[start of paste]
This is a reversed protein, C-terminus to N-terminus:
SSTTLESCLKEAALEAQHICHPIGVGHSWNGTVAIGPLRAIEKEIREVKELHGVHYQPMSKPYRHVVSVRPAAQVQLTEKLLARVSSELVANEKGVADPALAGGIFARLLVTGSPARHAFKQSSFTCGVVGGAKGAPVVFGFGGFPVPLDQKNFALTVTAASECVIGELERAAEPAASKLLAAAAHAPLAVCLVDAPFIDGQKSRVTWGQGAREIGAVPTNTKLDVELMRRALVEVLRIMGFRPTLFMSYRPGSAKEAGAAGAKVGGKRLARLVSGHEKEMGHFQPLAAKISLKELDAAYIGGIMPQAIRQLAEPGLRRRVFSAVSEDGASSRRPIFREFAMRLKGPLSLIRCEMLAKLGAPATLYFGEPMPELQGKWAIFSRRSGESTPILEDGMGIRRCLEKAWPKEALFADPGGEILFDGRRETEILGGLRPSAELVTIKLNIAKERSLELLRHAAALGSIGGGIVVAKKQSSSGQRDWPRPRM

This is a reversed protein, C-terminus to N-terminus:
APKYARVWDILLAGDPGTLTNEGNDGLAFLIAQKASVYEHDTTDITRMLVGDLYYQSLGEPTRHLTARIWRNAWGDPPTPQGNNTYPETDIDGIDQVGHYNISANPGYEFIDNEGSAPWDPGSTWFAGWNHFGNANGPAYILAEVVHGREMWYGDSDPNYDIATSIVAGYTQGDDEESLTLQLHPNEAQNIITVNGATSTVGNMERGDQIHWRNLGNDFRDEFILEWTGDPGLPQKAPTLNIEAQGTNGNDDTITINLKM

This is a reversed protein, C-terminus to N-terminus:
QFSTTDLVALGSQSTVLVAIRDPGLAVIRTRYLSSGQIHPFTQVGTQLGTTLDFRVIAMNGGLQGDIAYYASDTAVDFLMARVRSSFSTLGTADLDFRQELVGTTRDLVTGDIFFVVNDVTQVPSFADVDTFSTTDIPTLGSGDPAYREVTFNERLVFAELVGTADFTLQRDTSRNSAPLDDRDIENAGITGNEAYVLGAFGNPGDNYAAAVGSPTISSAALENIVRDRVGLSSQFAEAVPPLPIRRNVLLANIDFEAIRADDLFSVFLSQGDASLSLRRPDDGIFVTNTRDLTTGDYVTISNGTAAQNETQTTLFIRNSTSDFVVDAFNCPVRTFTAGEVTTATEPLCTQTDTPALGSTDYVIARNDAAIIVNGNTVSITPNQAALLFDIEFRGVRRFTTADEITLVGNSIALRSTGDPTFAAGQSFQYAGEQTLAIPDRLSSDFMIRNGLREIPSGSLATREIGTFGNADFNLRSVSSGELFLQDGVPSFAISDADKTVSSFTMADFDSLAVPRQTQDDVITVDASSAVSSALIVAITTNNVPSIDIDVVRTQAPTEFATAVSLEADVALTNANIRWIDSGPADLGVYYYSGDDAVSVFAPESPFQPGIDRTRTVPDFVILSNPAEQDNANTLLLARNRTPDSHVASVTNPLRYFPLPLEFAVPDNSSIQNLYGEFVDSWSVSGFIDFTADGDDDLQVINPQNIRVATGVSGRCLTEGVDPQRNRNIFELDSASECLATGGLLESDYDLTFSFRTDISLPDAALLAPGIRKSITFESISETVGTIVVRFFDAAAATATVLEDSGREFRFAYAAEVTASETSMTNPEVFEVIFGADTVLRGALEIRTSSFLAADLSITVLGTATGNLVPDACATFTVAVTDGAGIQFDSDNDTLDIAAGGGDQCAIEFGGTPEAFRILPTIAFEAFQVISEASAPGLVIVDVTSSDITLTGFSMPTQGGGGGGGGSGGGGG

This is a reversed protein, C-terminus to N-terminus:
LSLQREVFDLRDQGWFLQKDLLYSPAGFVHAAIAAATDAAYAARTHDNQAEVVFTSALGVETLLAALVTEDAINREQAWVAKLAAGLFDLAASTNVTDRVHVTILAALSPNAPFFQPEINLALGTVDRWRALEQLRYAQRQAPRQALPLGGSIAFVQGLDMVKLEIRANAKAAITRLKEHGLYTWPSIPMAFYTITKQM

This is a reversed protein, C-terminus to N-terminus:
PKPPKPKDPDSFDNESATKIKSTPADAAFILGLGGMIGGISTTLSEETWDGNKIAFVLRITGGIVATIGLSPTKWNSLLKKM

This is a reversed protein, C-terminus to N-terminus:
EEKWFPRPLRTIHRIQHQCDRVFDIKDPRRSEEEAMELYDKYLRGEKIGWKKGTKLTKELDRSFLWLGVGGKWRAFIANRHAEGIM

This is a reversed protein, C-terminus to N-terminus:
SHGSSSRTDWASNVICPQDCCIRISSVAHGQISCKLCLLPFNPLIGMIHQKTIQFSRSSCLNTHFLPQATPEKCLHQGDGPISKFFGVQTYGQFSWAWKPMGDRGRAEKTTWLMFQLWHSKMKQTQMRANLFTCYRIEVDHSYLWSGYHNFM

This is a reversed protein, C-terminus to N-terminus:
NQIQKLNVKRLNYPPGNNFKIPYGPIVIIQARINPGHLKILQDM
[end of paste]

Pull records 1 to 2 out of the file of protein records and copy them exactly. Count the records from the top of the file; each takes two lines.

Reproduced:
This is a reversed protein, C-terminus to N-terminus:
SSTTLESCLKEAALEAQHICHPIGVGHSWNGTVAIGPLRAIEKEIREVKELHGVHYQPMSKPYRHVVSVRPAAQVQLTEKLLARVSSELVANEKGVADPALAGGIFARLLVTGSPARHAFKQSSFTCGVVGGAKGAPVVFGFGGFPVPLDQKNFALTVTAASECVIGELERAAEPAASKLLAAAAHAPLAVCLVDAPFIDGQKSRVTWGQGAREIGAVPTNTKLDVELMRRALVEVLRIMGFRPTLFMSYRPGSAKEAGAAGAKVGGKRLARLVSGHEKEMGHFQPLAAKISLKELDAAYIGGIMPQAIRQLAEPGLRRRVFSAVSEDGASSRRPIFREFAMRLKGPLSLIRCEMLAKLGAPATLYFGEPMPELQGKWAIFSRRSGESTPILEDGMGIRRCLEKAWPKEALFADPGGEILFDGRRETEILGGLRPSAELVTIKLNIAKERSLELLRHAAALGSIGGGIVVAKKQSSSGQRDWPRPRM

This is a reversed protein, C-terminus to N-terminus:
APKYARVWDILLAGDPGTLTNEGNDGLAFLIAQKASVYEHDTTDITRMLVGDLYYQSLGEPTRHLTARIWRNAWGDPPTPQGNNTYPETDIDGIDQVGHYNISANPGYEFIDNEGSAPWDPGSTWFAGWNHFGNANGPAYILAEVVHGREMWYGDSDPNYDIATSIVAGYTQGDDEESLTLQLHPNEAQNIITVNGATSTVGNMERGDQIHWRNLGNDFRDEFILEWTGDPGLPQKAPTLNIEAQGTNGNDDTITINLKM